I’ve always had a thing for tough chicks. And I love strong female characters in fiction. Not just emotionally strong characters, mind you, though there’s certainly nothing wrong with that archetype. I mean physically strong female characters, characters that defy the sociological constraints that demand women conform themselves to society’s expectations of them as frail and fragile creatures.
The disgustingly misquoted research “proving” female physical inferiority has long been known to be flawed, as it only provided a general measure of general male strength versus general female strength at a singular point in time, failing to factor in the psychological and sociological factors that play directly into our physical ability to generate outputs of strength. More and more, society is catching up on information sociological and biological research is already aware of: that, fundamentally, there is no biological difference in physical potential, in terms of power, between men and women. Women’s muscles may not bulge as much as men’s do, but the same potential for mass and power is there, despite the unimportant difference in volume.
I bring the above up because, in portraying physically strong female characters, there’s a particular type of strong character I’m usually focused on: women who are naturally strong. Sure, superhuman women like Buffy the Vampire Slayer or the Bionic Woman are intriguing, but I’m more interested in women who made themselves powerful through training and determination.
It’s tough to find characters who fit this description, as American cinema almost always demands that, no matter how strong, competent, and effective a female character is presented as being, there is almost always a moment in which she must have a male character rescue her. I thoroughly enjoyed Predators until the unbelievably badass Israeli chick needed Adrian Brody to swoop in and save her from the nefarious clutches of Eric Mother-Fucking-Pencil-Necked Foreman from “That 70s Show.”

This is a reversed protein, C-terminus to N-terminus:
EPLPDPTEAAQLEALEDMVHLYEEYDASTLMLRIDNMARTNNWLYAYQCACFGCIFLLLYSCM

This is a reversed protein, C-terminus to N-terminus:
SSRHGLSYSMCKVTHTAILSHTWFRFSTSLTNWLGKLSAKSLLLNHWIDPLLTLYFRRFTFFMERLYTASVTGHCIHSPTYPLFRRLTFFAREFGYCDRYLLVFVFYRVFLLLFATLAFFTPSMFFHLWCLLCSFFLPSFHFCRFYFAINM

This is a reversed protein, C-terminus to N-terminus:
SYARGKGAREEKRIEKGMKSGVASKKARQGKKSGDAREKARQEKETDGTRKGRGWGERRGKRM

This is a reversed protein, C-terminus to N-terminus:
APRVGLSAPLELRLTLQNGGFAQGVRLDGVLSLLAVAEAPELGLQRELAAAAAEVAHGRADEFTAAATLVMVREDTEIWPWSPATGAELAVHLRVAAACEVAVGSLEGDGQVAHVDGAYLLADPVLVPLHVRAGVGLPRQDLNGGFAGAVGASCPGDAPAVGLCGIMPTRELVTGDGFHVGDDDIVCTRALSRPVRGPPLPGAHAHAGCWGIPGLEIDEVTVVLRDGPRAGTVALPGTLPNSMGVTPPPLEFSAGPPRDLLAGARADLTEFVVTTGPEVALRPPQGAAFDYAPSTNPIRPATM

NO. No I do not accept that! Don’t get me wrong, I like me some Topher Grace, but NO. He is NOT a credible threat, Robert Rodriguez, so fuck your attempt to recoup later when the Israeli lady, a sniper, helps Brody kill the last Predator. Sure, he would have died without her, but the whole fight was essentially Big Strong Man vs. Scary Monster, so that he could Save The Woman. God…Goddamn it.
And while it can be argued that the horror genre endorses physically powerful women, the evidence doesn’t really support the hypothesis. While Wes Craven certainly provides an exception in portraying female protagonists as resourceful and cunning (Nancy in A Nightmare on Elm Street), most female survivors in horror often endure the film simply by a stroke of luck, typically after finding a convenient weapon to use at the last minute against the bad guy when his guard is down. Even tough, thinking-on-her-feet Laurie Strode in John Carpenter’s Halloween was reduced to a sobbing, shambling wreck in the sequel (though to be fair, the character was drugged in Halloween II).
The frustration I often feel in the above scenarios plays directly into why I love Strange Days so much (aside from the amazingly puppy-eyed presence of Ralph Fiennes and the have-my-babies beauty of Angela Bassett, I mean). Strange Days, as well as being an unflinching commentary on the nature of race relations, the abuse of power by authority figures, and the corrosive effect of public apathy, has a female character who’s a stone-cold ass-kicker, and a believable one at that.